1. It’s Monday, December 14, 2015.
2. People around here are uneasy about the unseasonably warm December. Is this a bargain with the devil of global warming?
I doubt it. There have been warm Decembers before. When I was 10, it was 72 degrees on Christmas Day. That was 1964, and it was so warm that I remember it 51 years later.
I’m just going to enjoy it. You should too. The way climate change manifests itself is through the violent changes in weather that seem more frequent. That can include big snowstorms, which we haven’t had yet. Thankfully.
3. I always like to think about who Time’s Person of the Year and Sports Illustrated’s Sportsperson of the Year will be. I was wrong both times, but I have no beef with either choice.
Last week, Time picked Angela Merkel for the distinction (reminder to the idiot Trump: it’s not an award), citing her steadiness in the face of Europe’s economic and refugee crises.
Today, it was announced that Serena Williams is SI’s Sportsperson of the Year. I was thinking Stephen Curry of the Golden State Warriors, and I don’t think anyone can argue that he shouldn’t have been a candidate.
Here’s the thing: SI’s Sportsperson is an honor, because sportsperson implies not only triumph but also a certain level of doing things the right way. Working hard. Being a fierce competitor.
And being gracious in victory and being gracious in defeat. Even when that defeat is crushing – as was the case at Flushing Meadow, when Williams’ bid for tennis’ grand slam was thwarted by an unheralded Italian.
By all accounts, Serena Williams checked all the boxes. Big time. She is not only the best tennis player of this era, she may well be the best tennis player of all time. And she’s playing great at an age when tennis players are usually tired out. SI did OK.
4. Let’s hear it for the French for rejecting stupidity.
A month ago, a bunch of nut cases terrorized Paris, killing at least 130 people. Shortly after, in the first round of regional elections, a party with a strong anti-immigrant bent was the most successful, as people voted their fears instead of their hopes in the wake of the terror.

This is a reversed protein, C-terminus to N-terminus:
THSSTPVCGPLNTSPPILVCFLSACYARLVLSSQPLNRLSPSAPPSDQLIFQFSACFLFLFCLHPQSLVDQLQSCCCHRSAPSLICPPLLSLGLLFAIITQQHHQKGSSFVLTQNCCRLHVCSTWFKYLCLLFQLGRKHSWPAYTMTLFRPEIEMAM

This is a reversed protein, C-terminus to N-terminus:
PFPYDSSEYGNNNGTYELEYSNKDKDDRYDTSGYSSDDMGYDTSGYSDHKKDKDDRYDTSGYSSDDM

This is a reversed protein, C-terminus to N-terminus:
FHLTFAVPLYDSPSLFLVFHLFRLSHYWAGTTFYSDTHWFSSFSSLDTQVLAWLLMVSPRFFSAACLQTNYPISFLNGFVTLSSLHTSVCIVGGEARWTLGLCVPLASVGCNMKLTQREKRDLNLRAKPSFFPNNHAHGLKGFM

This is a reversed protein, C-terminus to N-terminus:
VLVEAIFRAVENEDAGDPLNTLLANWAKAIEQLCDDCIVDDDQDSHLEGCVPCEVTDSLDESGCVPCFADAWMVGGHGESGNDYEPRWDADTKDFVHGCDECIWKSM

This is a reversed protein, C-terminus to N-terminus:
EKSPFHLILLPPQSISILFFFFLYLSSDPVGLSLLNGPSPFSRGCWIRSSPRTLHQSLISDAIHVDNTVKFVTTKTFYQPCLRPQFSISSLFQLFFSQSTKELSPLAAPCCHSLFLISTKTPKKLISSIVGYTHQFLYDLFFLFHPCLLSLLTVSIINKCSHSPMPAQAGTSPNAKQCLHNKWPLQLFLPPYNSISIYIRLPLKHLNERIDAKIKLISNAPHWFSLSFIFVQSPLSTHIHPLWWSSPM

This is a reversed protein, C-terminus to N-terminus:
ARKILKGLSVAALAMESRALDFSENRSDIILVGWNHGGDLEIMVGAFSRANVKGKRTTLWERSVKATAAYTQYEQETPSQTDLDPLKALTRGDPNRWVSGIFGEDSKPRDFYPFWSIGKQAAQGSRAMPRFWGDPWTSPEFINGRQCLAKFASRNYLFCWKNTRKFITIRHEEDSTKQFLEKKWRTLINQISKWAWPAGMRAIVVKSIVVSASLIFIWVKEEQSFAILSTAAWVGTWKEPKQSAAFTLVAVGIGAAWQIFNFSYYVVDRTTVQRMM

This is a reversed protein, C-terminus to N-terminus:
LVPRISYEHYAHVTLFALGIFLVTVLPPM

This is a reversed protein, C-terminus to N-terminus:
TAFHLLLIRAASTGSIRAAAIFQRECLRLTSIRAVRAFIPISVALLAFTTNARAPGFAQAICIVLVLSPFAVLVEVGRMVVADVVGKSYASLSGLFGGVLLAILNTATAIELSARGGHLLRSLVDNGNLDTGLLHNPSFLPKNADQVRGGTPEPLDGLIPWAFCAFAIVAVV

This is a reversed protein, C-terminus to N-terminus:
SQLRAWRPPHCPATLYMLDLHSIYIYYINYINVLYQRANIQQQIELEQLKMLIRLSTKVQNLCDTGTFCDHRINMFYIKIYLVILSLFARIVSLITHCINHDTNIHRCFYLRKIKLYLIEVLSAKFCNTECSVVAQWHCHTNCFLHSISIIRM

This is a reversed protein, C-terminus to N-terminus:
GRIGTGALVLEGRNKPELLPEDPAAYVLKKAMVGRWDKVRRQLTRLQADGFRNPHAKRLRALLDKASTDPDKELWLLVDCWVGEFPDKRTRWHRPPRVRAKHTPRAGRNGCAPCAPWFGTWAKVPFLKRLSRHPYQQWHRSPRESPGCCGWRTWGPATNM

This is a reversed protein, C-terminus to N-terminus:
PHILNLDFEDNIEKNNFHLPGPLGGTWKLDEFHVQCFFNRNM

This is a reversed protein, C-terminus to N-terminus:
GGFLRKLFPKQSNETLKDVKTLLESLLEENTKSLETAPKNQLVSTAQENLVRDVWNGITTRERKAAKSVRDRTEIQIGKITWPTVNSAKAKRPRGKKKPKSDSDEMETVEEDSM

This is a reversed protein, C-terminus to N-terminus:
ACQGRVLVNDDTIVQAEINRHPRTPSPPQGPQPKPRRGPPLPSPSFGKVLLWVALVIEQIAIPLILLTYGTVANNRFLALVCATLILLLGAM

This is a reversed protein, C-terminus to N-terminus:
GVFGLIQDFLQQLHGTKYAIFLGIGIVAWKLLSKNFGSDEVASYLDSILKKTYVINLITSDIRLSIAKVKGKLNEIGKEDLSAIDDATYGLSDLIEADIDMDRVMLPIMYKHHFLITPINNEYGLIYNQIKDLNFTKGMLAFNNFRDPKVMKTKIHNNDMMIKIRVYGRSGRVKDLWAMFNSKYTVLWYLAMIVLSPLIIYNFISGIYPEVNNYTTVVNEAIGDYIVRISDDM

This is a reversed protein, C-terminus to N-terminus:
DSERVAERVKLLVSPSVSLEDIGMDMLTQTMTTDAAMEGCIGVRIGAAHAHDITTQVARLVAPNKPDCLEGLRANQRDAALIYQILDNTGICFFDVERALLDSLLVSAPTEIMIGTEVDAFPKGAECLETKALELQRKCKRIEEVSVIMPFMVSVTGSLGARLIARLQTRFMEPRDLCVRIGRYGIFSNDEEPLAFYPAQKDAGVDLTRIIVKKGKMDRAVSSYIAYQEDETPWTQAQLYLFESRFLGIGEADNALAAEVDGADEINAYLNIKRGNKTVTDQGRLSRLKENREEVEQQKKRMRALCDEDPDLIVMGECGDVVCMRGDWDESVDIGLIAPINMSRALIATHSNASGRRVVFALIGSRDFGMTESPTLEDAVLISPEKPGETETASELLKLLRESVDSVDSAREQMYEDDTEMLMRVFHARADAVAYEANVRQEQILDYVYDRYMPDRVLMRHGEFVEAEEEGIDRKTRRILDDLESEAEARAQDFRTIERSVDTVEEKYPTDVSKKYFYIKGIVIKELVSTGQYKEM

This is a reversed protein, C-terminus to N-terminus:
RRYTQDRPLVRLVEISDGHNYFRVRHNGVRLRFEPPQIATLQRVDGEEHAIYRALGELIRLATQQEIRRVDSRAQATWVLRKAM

But in yesterday’s second round, the far-right National Front was shut out, winning not a single region. That was due in part to the idea that the country’s Socialists put country ahead of politics. They withdrew some of their candidates in favor of those in the conservative, but not crazy conservative, party of former President Nicolas Sarkozy.
I’m not sure what lessons Americans, less than two weeks removed from the horror at San Bernardino, can take from the French. The U.S. will begin voting for a new president seven weeks from today when Iowans attend their party caucuses. While the Democrats appear to be coalescing behind Hillary Clinton, the Republicans are shifting from one fear monger, Donald Trump, to another, Ted Cruz.
Can Americans overcome their fears and vote their hopes? We’ll know soon enough.
5. Today is the third anniversary of what I still believe is the most disgraceful moment in American history in my lifetime.
That, of course, would be the slaying of 20 elementary school teachers and six teachers and other school staff members at Sandy Hook Elementary School in Newtown, Conn.
It is hard to fathom that 20 children, all around the age of six, would die a violent death in a classroom. It is harder to fathom that the American people, and their representatives in Washington, did absolutely nothing to make certain that it never happens again. The Congress refused to pass legislation that would limit access to weapons like the ones used to massacre kids.
Instead, a cetriolo from the National Rifle Association got on TV and said, out loud instead of suppressing it among the “thoughts” coursing the vegetation in his head, that the only way to stop a bad guy with a gun is a good guy with a gun. In other words, teachers should keep one hand on a storybook and the other on a .22.
It should be an embarrassment to us and to this country. It should have never happened again. But, of course, similar events have happened innumerable times in unthinkable places – a Charleston church, an Oregon college, a San Bernardino holiday party.
Until we do something about the scourge of guns in this country, we have no business looking the victims’ families in the eye. We should be ashamed of ourselves.
Alas, every time you see an NRA sticker on the back of some idiot’s truck, you know that way too many of us don’t give a damn.